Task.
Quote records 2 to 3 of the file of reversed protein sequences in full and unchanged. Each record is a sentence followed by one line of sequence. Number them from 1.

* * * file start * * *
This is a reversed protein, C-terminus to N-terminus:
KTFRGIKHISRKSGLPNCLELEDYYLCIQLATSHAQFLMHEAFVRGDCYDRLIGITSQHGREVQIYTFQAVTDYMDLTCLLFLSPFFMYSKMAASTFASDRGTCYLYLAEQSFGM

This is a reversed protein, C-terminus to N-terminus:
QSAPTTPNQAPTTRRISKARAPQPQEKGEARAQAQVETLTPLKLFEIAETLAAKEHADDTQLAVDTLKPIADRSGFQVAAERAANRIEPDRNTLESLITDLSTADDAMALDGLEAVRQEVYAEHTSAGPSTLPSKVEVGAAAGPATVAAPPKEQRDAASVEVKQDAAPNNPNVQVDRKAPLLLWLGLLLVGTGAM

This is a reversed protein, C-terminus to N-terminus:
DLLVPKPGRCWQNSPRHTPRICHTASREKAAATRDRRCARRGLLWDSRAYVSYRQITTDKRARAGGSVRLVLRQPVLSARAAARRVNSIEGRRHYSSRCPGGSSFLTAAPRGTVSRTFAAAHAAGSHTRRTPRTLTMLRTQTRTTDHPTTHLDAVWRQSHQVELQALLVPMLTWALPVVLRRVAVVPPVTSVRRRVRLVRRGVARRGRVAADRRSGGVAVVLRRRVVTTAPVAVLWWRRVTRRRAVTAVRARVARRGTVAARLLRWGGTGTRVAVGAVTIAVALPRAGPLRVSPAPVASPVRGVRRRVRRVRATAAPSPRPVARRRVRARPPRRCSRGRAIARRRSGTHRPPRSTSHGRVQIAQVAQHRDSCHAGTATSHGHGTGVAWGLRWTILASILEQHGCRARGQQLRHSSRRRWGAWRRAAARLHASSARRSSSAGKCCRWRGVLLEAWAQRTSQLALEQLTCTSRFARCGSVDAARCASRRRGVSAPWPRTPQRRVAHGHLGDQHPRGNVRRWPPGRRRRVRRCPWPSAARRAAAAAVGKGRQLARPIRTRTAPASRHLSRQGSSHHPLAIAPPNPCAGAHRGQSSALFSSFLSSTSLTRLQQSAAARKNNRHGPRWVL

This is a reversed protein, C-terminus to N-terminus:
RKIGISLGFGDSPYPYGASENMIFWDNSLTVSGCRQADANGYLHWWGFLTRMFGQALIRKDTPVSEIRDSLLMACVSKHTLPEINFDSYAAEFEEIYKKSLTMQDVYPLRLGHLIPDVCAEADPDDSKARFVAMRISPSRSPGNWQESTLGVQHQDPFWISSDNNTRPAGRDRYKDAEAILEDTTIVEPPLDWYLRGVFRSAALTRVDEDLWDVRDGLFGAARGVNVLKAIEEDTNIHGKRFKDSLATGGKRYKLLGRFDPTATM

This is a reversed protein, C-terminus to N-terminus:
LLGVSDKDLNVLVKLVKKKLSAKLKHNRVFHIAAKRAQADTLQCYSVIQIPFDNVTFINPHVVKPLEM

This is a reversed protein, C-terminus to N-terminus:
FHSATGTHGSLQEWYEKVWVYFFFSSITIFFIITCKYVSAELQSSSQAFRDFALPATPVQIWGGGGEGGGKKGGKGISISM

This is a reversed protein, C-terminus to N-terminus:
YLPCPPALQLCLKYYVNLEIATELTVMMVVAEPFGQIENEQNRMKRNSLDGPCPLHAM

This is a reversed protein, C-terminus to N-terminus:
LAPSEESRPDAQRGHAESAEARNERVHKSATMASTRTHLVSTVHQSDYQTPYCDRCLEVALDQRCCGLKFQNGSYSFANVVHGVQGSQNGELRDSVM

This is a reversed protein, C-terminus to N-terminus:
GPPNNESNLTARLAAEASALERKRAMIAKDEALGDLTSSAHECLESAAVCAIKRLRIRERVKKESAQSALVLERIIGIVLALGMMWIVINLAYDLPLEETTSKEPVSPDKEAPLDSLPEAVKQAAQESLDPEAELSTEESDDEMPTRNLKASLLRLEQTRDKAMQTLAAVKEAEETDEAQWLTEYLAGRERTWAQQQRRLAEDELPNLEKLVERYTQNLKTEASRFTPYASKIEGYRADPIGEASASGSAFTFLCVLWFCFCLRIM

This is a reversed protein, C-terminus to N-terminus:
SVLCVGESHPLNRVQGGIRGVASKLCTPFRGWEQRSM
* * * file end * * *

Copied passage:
This is a reversed protein, C-terminus to N-terminus:
QSAPTTPNQAPTTRRISKARAPQPQEKGEARAQAQVETLTPLKLFEIAETLAAKEHADDTQLAVDTLKPIADRSGFQVAAERAANRIEPDRNTLESLITDLSTADDAMALDGLEAVRQEVYAEHTSAGPSTLPSKVEVGAAAGPATVAAPPKEQRDAASVEVKQDAAPNNPNVQVDRKAPLLLWLGLLLVGTGAM

This is a reversed protein, C-terminus to N-terminus:
DLLVPKPGRCWQNSPRHTPRICHTASREKAAATRDRRCARRGLLWDSRAYVSYRQITTDKRARAGGSVRLVLRQPVLSARAAARRVNSIEGRRHYSSRCPGGSSFLTAAPRGTVSRTFAAAHAAGSHTRRTPRTLTMLRTQTRTTDHPTTHLDAVWRQSHQVELQALLVPMLTWALPVVLRRVAVVPPVTSVRRRVRLVRRGVARRGRVAADRRSGGVAVVLRRRVVTTAPVAVLWWRRVTRRRAVTAVRARVARRGTVAARLLRWGGTGTRVAVGAVTIAVALPRAGPLRVSPAPVASPVRGVRRRVRRVRATAAPSPRPVARRRVRARPPRRCSRGRAIARRRSGTHRPPRSTSHGRVQIAQVAQHRDSCHAGTATSHGHGTGVAWGLRWTILASILEQHGCRARGQQLRHSSRRRWGAWRRAAARLHASSARRSSSAGKCCRWRGVLLEAWAQRTSQLALEQLTCTSRFARCGSVDAARCASRRRGVSAPWPRTPQRRVAHGHLGDQHPRGNVRRWPPGRRRRVRRCPWPSAARRAAAAAVGKGRQLARPIRTRTAPASRHLSRQGSSHHPLAIAPPNPCAGAHRGQSSALFSSFLSSTSLTRLQQSAAARKNNRHGPRWVL